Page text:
Water under the bridge

By Cindy Hadish

CEDAR RAPIDS – As devastating as the 2008 floods were to the family business, Steve Ginsberg doesn’t grieve over what happened five years ago.

“I don’t think it is (sad) at all,” said Mr. Ginsberg, 52, owner and vice president of Ginsberg Jewelers in Cedar Rapids. “The downtown is more of an office park than a retail center. We were able to adapt and change after the flood.”

“If it weren’t for the flood, we’d be one of the last retailers downtown,” adds his father, Herman Ginsberg, the company’s president, who at age 87, still comes in to work every day.

Those work days are now spent in modern surroundings at the store’s new site at 4647 First Ave. SE, a free-standing building in Market Place on First.

The two credit help from Guaranty Bank in Cedar Rapids, low-interest loans from the Small Business Administration and the post-flood Jumpstart program with regaining traction after floodwaters nearly submerged their downtown store at 219 Second Ave. SE, on June 13, 2008.

A fireplace in the current location complements plush couches and a baby grand piano to provide a living room atmosphere against the backdrop of new display cases and high-tech touches, such as flat screen monitors.

“This is the best retail area in the city if not the whole state,” Steve Ginsberg said, noting that the majority of new customers are people who notice the store as they drive by.

He points to Siebke Hoyt Jewelers, two blocks away on First Avenue NE, several jewelers at Lindale Mall across the street and Boyson Jewelry, just across the parking lot, as the new hub of retail jewelers along with Ginsberg’s.

Boyson co-owner Jody Beyer said the store reopened at 4701 First Ave. SE in November 2008, five months after 8 feet of floodwaters inundated their downtown site at 201 Third Ave. SE.

“We lost a lot,” Ms. Beyer said, noting that safes where the jewelry was locked before the flood were not waterproof.

One thing the business did finally recover was its iconic green clock that now stands outside the shop after generations downtown. Co-owner Brett Boyson is the fourth-generation family member to operate Boyson Jewelry, which was established in 1900.

“The city considered it a sign versus a clock,” Beyer said. “We had to do some negotiating to get it here.”

Across the way at Ginsberg’s, the connection to the past also remains important, even as the business forges ahead.

Herman Ginsberg ticks off a list of eight previous sites the jewelers occupied in downtown Cedar Rapids in nearly 80 years, while his son shows historical photographs of each store. Isadore “Izzy” Ginsberg came to Cedar Rapids from Missouri, where he owned a pawn shop, to buy inventory of a store whose owner had died, Herman Ginsberg said of his father.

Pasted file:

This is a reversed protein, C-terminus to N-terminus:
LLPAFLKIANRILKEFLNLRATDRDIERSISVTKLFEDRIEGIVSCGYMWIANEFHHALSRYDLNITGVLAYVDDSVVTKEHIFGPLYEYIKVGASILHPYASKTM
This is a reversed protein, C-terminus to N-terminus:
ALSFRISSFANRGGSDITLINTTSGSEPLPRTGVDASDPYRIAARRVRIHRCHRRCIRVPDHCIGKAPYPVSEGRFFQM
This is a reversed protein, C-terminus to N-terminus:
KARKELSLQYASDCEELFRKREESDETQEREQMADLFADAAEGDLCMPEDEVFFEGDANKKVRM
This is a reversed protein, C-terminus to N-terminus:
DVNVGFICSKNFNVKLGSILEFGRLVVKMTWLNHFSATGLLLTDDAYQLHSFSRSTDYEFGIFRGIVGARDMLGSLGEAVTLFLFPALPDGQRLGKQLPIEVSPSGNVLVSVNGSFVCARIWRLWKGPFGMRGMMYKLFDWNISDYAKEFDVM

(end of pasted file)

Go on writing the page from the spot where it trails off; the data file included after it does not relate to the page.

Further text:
“He thought he was in Paris compared to Sedalia, Mo.,” he said of his father’s arrival in Cedar Rapids in the early 1930s. The first downtown location opened in 1933 at 212 First St. SE.

Photos from those early years highlight the staff and friends the family made through added endeavors, such as a half-hour WMT broadcast from the store, with a three-member Italian accordion band.

“Leo Greco got his start there,” Herman Ginsberg noted of the late radio personality, along with Bert Wilson, who went on to become an announcer for the Chicago Cubs.

At one time, the store even sold accordions, along with paint.

“One color: barn red,” Herman Ginsberg said.

It was that sense of entrepreneurship that came into play when the store was flooded five years ago.

The entire inventory was saved, even watches that had to be cleaned and steamed, but fixtures and equipment were ruined.

Steve Ginsberg recalls returning to the store several days after the flood.

“It was like opening the door to where someone had died,” he said. “Everything was out of context. Everything in the back was now in the front.”

Customers, staff, industry contacts and even competitors responded with help. Inventory was stored in a vault at Guaranty Bank and Phil High, owner of Philip’s Diamond Shop, volunteered to store loose gems at his store in Marion.

“He was very kind and phoned right away and offered to help,” Steve Ginsberg said.

For several months, business was conducted in customers’ homes, in bank buildings or other safe meeting sites.

“I delivered an engagement ring to a customer in the Washington High School parking lot,” he recalled. “It was a place that was convenient for both of us.”

While the appearance is more spacious, the new store downsized from 6,000-square-feet at the downtown site to 2,400-square-feet in its current location. Figurines are no longer carried, but new features were added, such as open showcases where customers can try on prototype rings without the need of staff assistance.

“Redesigning the store allowed us to include these aspects of the industry that are state-of-the-art,” said Steve Ginsberg, who joined the family business in 1993 after a career at the Gemological Institute of America in New York.

The interior layout and other elements were designed by ARTCO Group Designers of Miami, Fla. The family has invested more than $600,000 into the new store.

“During that time we weren’t wallowing in sorrow,” Steve Ginsberg said of the time immediately following the flood. “We didn’t have time to think. We just kept moving forward.”